I trust these few lines will find you and all at home quite well and enjoying yourselves, I am quite well, but _______________.  Tiger has been found dead in the street, it is supposed he was poisoned, there is a man in the street strongly suspected of the deed, for Mr. Unstead's other cat came home and died, and there are others as well.  The weather still keeps very unsettled, by the looks of the crops, I do not think the farmers will be over done with straw whatever they are with corn, there are some very good crops of peas about.  I was at Uncles yesterday they are quite well, and Lousia was to stay as long as she liked if her relations wished her to.  They had a letter from Tel - she was quite well but busy.
The paper I sent to father last Thursday contained the account of a banquet at the Bow & Bromley Institute, at which I had the honour of being present and the pleasure of hearing a most interesting speech from the lips of the Right Hon. Sir Stafford Northcote Chancellor of the Exchequer.  In Friday's news he would have the sad account of the death of the Prince Imperial, the only son of his mother and she a widow living in exile.  These unfortunate news touches the hearts of most Englishmen who have read and know anything of the history of the family.
I don't know that I have more to say this time hoping to hear that you and the children are getting on nicely.
Please give my love to dear Father & Mother and the rest kiss the dear children for me tell them they went without their pig and its going rotten.  Chicken all alive.
Love from your affect. Husband J Garfoot
Mr. Spink's ask to let another week's rent go.

The banquet that John Garfoot describes was written about in a number of newspapers that I have found at the British Newspaper Archive (
The first item from the East London Observer on Saturday 7 June 1879 was an advertisement for the banquet.
The report of the event even reached Scotland as the Dundee Courier reported the event on Thursday 19 June 1879.


It was clearly quite a privilege to attend and gives an interesting insight into life at that time.

In terms of the rest of the letter, 'Uncle' I think is George Reeve (who married John's aunt Marianne Garfoot (1827-1905)). He was a beer retailer at the Lock Tavern, York Road, Walworth which is an area of London south of the river.  Their daughter Louisa would have been 17 in 1879 and was clearly away with relations.  However I have not been able to work out who 'Tel' was.
I love how this letter gives a wonderful insight into the family's life and feel very lucky to have been given it so early in my research.

Monday 22 January 2018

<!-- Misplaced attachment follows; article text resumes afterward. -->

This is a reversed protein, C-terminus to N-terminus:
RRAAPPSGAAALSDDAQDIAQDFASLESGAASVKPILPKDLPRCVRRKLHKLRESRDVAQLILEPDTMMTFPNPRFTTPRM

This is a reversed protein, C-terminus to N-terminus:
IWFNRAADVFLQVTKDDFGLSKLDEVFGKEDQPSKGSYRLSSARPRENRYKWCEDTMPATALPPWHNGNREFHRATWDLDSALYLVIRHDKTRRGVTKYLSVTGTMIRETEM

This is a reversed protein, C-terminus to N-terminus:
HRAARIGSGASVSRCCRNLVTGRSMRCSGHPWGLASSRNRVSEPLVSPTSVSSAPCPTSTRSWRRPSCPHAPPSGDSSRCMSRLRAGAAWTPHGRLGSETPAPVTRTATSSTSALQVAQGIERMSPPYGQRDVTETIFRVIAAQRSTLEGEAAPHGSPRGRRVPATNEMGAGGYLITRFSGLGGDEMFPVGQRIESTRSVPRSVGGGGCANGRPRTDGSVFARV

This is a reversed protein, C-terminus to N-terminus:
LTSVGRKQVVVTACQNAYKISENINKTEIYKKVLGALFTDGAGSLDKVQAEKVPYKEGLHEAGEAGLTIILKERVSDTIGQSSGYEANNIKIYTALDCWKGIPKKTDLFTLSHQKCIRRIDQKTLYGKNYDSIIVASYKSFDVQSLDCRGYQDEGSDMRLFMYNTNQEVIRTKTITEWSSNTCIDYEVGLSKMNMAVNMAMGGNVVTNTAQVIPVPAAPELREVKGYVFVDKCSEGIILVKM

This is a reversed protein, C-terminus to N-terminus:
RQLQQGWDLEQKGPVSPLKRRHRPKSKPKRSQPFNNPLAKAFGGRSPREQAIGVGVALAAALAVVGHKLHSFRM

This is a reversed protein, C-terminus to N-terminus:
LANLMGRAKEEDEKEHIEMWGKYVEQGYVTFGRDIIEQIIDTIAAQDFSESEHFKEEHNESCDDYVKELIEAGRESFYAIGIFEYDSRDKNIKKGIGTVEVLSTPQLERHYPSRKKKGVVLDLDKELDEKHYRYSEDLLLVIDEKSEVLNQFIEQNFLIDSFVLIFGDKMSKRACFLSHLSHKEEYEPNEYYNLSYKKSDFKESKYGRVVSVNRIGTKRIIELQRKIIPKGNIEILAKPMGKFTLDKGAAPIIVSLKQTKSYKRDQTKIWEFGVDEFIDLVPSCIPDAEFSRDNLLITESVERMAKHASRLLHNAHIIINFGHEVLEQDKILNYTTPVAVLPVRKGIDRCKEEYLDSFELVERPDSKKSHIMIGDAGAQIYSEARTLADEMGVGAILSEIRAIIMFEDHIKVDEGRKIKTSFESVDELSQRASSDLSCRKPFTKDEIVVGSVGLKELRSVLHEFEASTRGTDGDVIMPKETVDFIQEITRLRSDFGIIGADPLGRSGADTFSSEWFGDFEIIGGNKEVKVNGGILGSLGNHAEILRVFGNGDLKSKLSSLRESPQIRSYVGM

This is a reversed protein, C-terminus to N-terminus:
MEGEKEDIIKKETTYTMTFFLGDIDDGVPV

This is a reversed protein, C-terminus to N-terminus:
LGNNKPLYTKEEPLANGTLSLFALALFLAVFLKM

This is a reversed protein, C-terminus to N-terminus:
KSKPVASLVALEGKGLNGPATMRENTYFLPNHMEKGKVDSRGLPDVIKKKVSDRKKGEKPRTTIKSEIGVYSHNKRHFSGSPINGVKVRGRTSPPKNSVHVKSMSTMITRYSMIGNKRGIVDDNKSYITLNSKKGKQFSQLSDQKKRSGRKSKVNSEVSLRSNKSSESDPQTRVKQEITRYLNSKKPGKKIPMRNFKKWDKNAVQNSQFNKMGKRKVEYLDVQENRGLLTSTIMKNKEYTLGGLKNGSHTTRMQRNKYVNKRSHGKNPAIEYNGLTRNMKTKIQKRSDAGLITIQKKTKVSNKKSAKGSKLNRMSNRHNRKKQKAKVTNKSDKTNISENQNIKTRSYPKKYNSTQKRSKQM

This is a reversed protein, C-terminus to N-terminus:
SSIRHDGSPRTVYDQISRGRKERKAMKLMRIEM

Week 3 - Longevity

The theme for Week 3 of #52ancestors is ‘Longevity’.  The obvious person to talk about this week is my 4x great grandmother Kezia Jenkins (nee Smith).  Her death certificate gave her age as 104 when she died on 20 February 1870 of ‘Natural Decay’.

This was accompanied by a number of newspaper articles.  The Hampshire Telegraph on 2 March 1870 stated (noting they got the death date wrong):

JENKINS – On 26th ult., at Gurnard, Cowes, Kezia, widow of the late Mr. James Jenkins, of Duke’s Farm, aged 104 years.

The Hampshire Advertiser on 26 February 1870 wrote the following item:

DEATH OF A CENTENARIAN.  On Sunday “old Mrs Jenkins”, as she was generally called, died at Gurnard, near this town, at the advanced age of 104.  Born in the year 1766, or six years after George III came to the Crown, she lived through his long and eventful reign, and saw the fourth George and the fourth William seated on the throne of England, and by the time she was 71 years of age our present Sovereign, Her most gracious Majesty, took the reins of power.  Another such a life would have taken us back almost to the days of Cromwell.  Such lives as these are very rare, but one cannot help thinking that if the old lady who is now gone and whom death seemed so long to have forgotten had only had the means of information we now have, how very entertaining a history would hers have been of incidents that had happened that she could recollect long before our fathers were born or our grandsires had emerged from boyhood.  Her recollections, from the sphere in which she lived, were, however, purely local, and as such were only of interest to those who were endeared to her by ties of relationship.

In addition, a local book on Cowes (Cowes & Northwood Isle of Wight 1750-1914 Book 3 by Rosetta Brading) stated:

1870 – Grannie Jenkins of Gunnard died in her 106th year.

Her burial was on 24 February 1870 at Northwood parish church near Cowes, Hampshire and again gave her age as 104 years.  If she was 104 when she died, she would have been born in 1765 or early 1766.

So the big question is, was she really as old as 104 which would have probably made her one of the oldest living person in the UK at that time?  The evidence I have for Kezia is limited however it does point to her having exaggerated her age over the years.

Unfortunately she (and the rest of her family) are missing from the 1861 census.  It was the year that enumerators were paid poorly and there is a high likelihood that they could not be bothered to walk up to the farm (Dukes Farm, Gunard, Isle of Wight, Hampshire) that she lived at with her son William (1820-1903) and his family.  None of the family nor an entry for Dukes Farm can be found despite a manual search through the census returns.